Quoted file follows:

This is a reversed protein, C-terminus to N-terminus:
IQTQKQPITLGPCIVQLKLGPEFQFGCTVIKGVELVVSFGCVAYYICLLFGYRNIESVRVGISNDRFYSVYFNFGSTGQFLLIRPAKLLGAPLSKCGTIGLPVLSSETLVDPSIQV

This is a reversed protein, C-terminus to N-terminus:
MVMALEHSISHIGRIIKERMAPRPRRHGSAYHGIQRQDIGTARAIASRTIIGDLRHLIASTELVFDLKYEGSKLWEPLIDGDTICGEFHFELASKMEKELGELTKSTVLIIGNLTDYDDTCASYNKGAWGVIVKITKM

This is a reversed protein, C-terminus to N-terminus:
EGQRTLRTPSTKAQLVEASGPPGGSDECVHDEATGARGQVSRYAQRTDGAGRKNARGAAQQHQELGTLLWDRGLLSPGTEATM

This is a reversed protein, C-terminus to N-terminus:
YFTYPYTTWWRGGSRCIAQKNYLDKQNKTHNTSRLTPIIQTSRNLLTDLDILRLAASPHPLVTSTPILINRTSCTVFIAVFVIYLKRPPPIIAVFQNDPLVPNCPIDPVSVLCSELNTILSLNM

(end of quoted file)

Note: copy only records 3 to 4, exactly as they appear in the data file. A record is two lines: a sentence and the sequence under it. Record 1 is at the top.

This is a reversed protein, C-terminus to N-terminus:
EGQRTLRTPSTKAQLVEASGPPGGSDECVHDEATGARGQVSRYAQRTDGAGRKNARGAAQQHQELGTLLWDRGLLSPGTEATM

This is a reversed protein, C-terminus to N-terminus:
YFTYPYTTWWRGGSRCIAQKNYLDKQNKTHNTSRLTPIIQTSRNLLTDLDILRLAASPHPLVTSTPILINRTSCTVFIAVFVIYLKRPPPIIAVFQNDPLVPNCPIDPVSVLCSELNTILSLNM